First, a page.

Open Veterinary Journal

Peer-Reviewed Journal

 

Isolation and molecular identification of Vibrio spp. by sequencing of 16S rDNA from seafood, meat and meat products in Libya

S.M. Azwai1, E.A. Alfallani1, S.K. Abolghait2, A.M. Garbaj3, H.T. Naas3, A.A. Moawad4, F.T. Gammoudi1, H.M. Rayes1, I. Barbieri5 and I.M. Eldaghayes1,*

1Department of Microbiology and Parasitology, Faculty of Veterinary Medicine, University of Tripoli, P.O. Box 13662, Tripoli, Libya

2Department of Food Hygiene and Control, Faculty of Veterinary Medicine, Suez Canal University, 41522 Ismailia, Egypt

3Department of Food Hygiene and Control, Faculty of Veterinary Medicine, University of Tripoli, P.O. Box 13662, Tripoli, Libya

4Department of Food Hygiene and Control, Faculty of Veterinary Medicine, Cairo University, 12211 Giza, Egypt

5Istituto Zooprofilattico Sperimentale della Lombardia e dell’Emilia Romagna, Via Bianchi, 9 - 25124 Brescia, Italy

___________________________________________________________________________

Abstract

The genus Vibrio includes several food-borne pathogens that cause a spectrum of clinical conditions including septicemia, cholera and milder forms of gastroenteritis. Several Vibrio spp. are commonly associated with food-borne transmission including Vibrio cholerae, Vibrio parahemolyticus, and Vibrio vulnificus. Microbiological analysis for enumeration and isolation of Vibrio spp. were carried out for a total of 93 samples of seafood, meat and meat products from different geographic localities in Libya (Tripoli, Regdalin, Janzour and Tobruk). Vibrio spp. were detected by conventional cultural and molecular method using PCR and sequencing of 16S rDNA. Out of the 93 cultured samples only 48 (51.6%) yielded colonies on Thiosulfate Citrate Bile Salt agar (TCBS) with culture characteristics of Vibrio spp. More than half (n=27) of processed seafood samples (n=46) yielded colonies on TCBS, while only 44.6% of samples of meat and meat products showed colonies on TCBS. Among cultured seafood samples, the highest bacterial count was recorded in clam with a count of 3.8 х104 CFU\g. Chicken burger samples showed the highest bacterial count with 6.5 х104 CFU\g. Molecular analysis of the isolates obtained in this study, showed that 11 samples out of 48 (22.9%) were Vibrio spp. Vibrio parahemolyticus was isolated from camel meat for the first time. This study is an initial step to provide a baseline for future molecular research targeting Vibrio spp. foodborne illnesses. This data will be used to provide information on the magnitude of such pathogens in Libyan seafood, meat and meat products.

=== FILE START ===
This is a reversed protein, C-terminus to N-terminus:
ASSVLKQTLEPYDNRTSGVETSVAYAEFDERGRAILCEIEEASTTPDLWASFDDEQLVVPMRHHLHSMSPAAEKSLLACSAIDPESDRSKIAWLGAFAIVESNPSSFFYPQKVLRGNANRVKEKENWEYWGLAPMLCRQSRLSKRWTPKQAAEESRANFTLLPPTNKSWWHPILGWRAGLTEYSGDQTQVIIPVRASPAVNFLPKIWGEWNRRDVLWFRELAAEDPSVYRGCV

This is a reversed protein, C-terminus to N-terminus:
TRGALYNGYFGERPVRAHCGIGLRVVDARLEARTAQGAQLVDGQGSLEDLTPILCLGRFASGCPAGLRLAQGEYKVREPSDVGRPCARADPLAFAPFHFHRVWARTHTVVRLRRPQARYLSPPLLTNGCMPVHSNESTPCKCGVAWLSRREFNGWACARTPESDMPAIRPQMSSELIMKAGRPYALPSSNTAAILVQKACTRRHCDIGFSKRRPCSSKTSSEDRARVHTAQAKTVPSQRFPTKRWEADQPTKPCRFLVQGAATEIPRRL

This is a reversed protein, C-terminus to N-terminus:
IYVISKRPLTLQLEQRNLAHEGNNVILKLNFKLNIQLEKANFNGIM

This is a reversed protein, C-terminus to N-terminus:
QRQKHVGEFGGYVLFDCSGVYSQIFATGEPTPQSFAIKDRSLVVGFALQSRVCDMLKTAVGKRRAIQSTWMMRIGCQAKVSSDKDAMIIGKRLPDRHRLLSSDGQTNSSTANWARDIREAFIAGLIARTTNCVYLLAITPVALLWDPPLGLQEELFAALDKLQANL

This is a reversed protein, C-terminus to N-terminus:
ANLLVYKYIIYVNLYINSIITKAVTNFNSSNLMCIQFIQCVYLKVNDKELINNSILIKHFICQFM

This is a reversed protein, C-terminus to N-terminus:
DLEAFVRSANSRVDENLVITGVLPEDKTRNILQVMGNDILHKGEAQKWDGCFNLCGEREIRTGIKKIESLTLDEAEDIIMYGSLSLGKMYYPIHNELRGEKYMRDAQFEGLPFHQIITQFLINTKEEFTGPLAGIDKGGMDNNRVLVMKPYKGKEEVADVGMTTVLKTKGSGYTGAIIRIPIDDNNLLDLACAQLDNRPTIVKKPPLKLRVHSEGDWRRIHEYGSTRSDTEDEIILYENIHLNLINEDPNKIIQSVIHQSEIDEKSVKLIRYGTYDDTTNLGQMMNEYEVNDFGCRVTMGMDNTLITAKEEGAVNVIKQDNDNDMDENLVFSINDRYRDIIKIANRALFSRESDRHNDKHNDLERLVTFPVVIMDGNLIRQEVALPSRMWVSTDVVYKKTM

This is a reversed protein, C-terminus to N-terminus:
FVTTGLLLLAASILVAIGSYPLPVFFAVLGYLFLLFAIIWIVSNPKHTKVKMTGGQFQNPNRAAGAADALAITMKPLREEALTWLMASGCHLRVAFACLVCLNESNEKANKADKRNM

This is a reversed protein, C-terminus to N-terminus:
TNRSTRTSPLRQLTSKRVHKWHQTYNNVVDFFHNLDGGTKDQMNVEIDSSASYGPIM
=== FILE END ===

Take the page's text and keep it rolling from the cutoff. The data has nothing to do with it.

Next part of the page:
Keywords: 16S rDNA, Libya, Meat, Seafood, Vibrio.

___________________________________________________________________________

Cite this paper:

Azwai, S.M., Alfallani, E.A., Abolghait, S.K., Garbaj, A.M., Naas, H.T., Moawad, A.A., Gammoudi, F.T., Rayes, H.M., Barbieri, I. and Eldaghayes, I.M. 2016. Isolation and molecular identification of Vibrio spp. by sequencing of 16S rDNA from seafood, meat and meat products in Libya. Open Vet. J. 6(1), 36-43.